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Prednisone vs Prednisolone

I don't understand why prednisone is prescribed when prednisolone is available. Why do doctors in the U.S. prescribe prednisone when Medrol is available. If the liver has to convert the prednisone into prednisolone why not just take the prednisolone directly? I suspect that in the U.S. that prednisone has just evolved as the standard and now doctors prescribe it over prednisolone (Medrol) because it is safer for the doctor. Can anyone shed any light on this subject?

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I've already written about this in response to another post somewhere - might be another forum though I suppose.

There are several different medium acting corticosteroids, all do much the same things but some work for a particular patient better than another. Methylprednisolone (which is what Medrol is, not prednisolone) does nothing for me except cause nasty side effects, none of which occur with prednisolone or prednisone.

Most of the background as to which is used is tradition in a particular area - obviously between countries but sometimes even in the same country. Here where I live in Italy they use an anticoagulant called Sintrom, just 70km away in another hospital they use Coumadin/warfarin. It was probably a doctor's preference at one time. Then it is also a case of what is approved by the FDA at a given time.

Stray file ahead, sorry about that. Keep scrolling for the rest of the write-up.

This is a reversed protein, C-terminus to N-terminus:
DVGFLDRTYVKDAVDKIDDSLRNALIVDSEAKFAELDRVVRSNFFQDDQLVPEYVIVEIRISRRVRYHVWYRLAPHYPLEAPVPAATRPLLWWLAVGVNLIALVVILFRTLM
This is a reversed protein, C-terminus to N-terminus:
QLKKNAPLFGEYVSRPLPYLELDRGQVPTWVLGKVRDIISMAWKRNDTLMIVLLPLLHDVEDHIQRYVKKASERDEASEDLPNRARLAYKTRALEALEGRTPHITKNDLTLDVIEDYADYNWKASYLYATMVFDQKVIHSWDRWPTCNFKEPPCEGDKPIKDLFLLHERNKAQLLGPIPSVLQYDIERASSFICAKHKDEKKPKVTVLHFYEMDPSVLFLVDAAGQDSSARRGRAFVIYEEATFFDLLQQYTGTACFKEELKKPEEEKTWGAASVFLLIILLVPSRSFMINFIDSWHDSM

The primary reason though is almost certainly the supply contracts drawn up between insurers and drug manufacturers and the lowest tenders submitted! They are made from slightly different processes:

"The first isolation and structure identifications of prednisone and prednisolone were done in 1950 by Arthur Nobile.[22][23][24] The first commercially feasible synthesis of prednisone was carried out in 1955 in the laboratories of Schering Corporation, which later became Schering-Plough Corporation, by Arthur Nobile and coworkers.[25] They discovered that cortisone could be microbiologically oxidized to prednisone by the bacterium Corynebacterium simplex. The same process was used to prepare prednisolone from hydrocortisone.[26]

The enhanced adrenocorticoid activity of these compounds over cortisone and hydrocortisone was demonstrated in mice.[27]

Prednisone and prednisolone were introduced in 1955 by Schering and Upjohn, under the brand names Meticorten and Delta-Cortef, respectively.[28] These prescription medicines are now available from a number of manufacturers as generic drugs."

You are in the USA I assume - why not ask your local pharmacist when he isn't busy? They may know.


Thank you for all that information. I appreciate it.


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